1 a : of, relating to, or resembling a monolith : HUGE, MASSIVE
b (1) : formed from a single crystal <a monolithic silicon chip>
(2) : produced in or on a monolithic chip <a monolithic circuit>
2 a : cast as a single piece <a monolithic concrete wall>
b : formed or composed of material without joints or seams <a monolithic floor covering>
c : consisting of or constituting a single unit
3 a : constituting a massive undifferentiated and often rigid whole <a monolithic society>
b : exhibiting or characterized by often rigidly fixed uniformity <monolithic party unity>
Now that we’ve established what “monolithic” means, myself and Messrs. Best and Larcheveque are anything but monolithic. We have each operated our own independent campaigns, funded and operated primarily with our own resources and efforts. We three are beholden to no group or faction and, if elected, will continue to operate with independent, individual thought and conscience.
Again, now that we’ve established what “monolithic” means, it actually perfectly describes what Andre Baker, Sauda Baraka, Howard Gardner, Dave Hennessey and Eric Stewart-Alicea are. They are not a “team,” as they continuously refer to themselves as. Rather, they are a bloc seeking to gain control of the Board of Education. This faction says the Board is controlled by the Mayor and they seek to wrest that control away from him–but they neglect the second half of that sentence, which is: and give that control to Andre Baker, Sauda Baraka, Howard Gardner, Dave Hennessey and Eric Stewart-Alicea.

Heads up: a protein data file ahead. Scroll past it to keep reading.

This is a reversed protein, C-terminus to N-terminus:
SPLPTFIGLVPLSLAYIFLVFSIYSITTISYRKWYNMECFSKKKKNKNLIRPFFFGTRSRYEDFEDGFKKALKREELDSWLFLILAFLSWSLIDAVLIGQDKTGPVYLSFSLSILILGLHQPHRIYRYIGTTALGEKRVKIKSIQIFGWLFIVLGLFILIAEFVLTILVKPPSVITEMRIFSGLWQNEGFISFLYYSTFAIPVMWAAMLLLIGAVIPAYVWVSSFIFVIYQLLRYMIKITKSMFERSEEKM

The phrase “absolute power corrupts absolutely” holds true. It stifles progress and censors free dialect and the sharing of ideas–it doesn’t matter if that control rests with the Mayor or with the five-person bloc pictured below, who make no bones about their intention to completely take control of the Board.